My brother is getting married this weekend, so weddings are on my mind. So visit White House weddings, where you can read about various White House weddings, like the one of Elizabeth Tyler:
On January 31, 1842, at the White House, a beautiful eighteen-year-old Elizabeth “Lizzie” Tyler, was married to William N. Waller, a young attorney and old neighbor from Williamsburg, Virginia. And once more, circumstances conspired to deprive Washington of a truly grand affair.
When William Henry Harrison died in office only thirty days after his inauguration, John Tyler became the first vice president to ascend to the presidency. The country was not exactly sure what role a “substitute” chief executive should play. John Quincy Adams suggested that he should be called “Mr. Acting President.” When Tyler assumed all presidential prerogatives and demonstrated a clear independent streak as chief executive there was immediate and deep resentment. The Democrat Party saw him as a traitor to their values, a southerner who had helped the Whigs to power. And the Whig party that had promoted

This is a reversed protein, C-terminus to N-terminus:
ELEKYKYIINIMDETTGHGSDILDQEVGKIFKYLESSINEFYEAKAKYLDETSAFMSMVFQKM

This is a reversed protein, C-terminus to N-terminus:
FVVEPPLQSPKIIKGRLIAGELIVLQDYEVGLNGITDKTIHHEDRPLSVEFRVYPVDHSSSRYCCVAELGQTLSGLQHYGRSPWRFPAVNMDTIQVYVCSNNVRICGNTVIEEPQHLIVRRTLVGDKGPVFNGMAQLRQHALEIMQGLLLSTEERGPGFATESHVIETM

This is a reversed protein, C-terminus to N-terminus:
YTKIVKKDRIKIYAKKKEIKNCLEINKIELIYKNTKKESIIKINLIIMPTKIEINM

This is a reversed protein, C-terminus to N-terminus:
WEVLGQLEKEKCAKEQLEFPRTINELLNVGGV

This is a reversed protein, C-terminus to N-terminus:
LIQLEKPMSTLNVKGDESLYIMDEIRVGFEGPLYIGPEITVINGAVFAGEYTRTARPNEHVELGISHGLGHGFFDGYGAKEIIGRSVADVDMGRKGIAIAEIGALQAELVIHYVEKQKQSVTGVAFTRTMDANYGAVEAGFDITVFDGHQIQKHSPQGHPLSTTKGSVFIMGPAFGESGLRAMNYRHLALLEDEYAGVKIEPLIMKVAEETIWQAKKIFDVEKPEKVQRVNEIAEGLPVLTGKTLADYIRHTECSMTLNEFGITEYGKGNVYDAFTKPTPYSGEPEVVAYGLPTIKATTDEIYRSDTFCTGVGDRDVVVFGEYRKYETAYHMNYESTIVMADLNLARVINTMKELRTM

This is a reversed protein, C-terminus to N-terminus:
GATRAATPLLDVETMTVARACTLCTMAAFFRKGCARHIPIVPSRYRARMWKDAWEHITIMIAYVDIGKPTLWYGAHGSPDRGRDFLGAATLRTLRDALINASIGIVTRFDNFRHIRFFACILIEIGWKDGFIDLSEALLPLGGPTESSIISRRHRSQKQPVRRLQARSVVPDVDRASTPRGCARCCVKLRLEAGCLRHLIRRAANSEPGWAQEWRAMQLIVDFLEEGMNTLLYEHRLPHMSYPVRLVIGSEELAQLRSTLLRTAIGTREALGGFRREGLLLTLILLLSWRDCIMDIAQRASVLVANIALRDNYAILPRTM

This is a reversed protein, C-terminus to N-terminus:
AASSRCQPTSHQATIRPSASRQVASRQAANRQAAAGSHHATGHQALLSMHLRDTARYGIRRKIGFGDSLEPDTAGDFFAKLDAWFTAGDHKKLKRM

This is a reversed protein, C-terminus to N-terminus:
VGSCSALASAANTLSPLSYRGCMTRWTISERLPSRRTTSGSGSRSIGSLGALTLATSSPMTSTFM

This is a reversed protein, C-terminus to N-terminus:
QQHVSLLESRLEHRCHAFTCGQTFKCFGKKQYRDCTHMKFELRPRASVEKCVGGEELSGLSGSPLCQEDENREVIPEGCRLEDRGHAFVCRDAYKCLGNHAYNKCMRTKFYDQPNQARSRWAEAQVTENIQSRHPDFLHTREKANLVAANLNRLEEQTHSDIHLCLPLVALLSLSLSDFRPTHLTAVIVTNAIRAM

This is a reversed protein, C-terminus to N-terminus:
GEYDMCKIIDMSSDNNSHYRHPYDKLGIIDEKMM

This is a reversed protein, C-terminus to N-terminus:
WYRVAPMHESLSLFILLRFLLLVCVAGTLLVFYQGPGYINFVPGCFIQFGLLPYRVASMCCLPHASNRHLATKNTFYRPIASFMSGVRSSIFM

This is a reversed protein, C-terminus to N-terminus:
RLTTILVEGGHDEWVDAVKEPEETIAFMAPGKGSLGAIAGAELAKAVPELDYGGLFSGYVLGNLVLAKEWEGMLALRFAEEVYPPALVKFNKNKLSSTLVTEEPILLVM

“Tippecanoe and Tyler Too,” putting him in office, was furious when he balked at many of their initiatives. They had won the election and, within thirty days, lost it again. It soon became very clear that the presidency of John Tyler was effectively over before it had begun. A hostile congress threatened to allow no meaningful legislation.
Historians are often harsh on Tyler, ignoring the very critical role he played in defining the transfer of power and achieving statehood for Texas, an event that was quickly realized in the succeeding administration of James K. Polk. But the hostility on Capitol Hill meant a meager budget for running the executive mansion. Congress was intent on punishing the independent president, and the condition of the White House deteriorated rapidly. It would be a shabby setting for the wedding of a president’s daughter.
Once more, Rev. William Hawley of St. John’s Episcopal Church walked across Lafayette Square to officiate at a White House wedding. This time Cabinet members, diplomats, and a long list of distinguished guests and their wives were invited as well. And this time the event was held in the much larger East Room. The occasion would mark the only public appearance for the invalid First Lady, Letitia Tyler, who was helped down the stairs from her private apartments, “receiving in her sweet, gentle, self-possessed manner, all the people who were led up and presented to her.”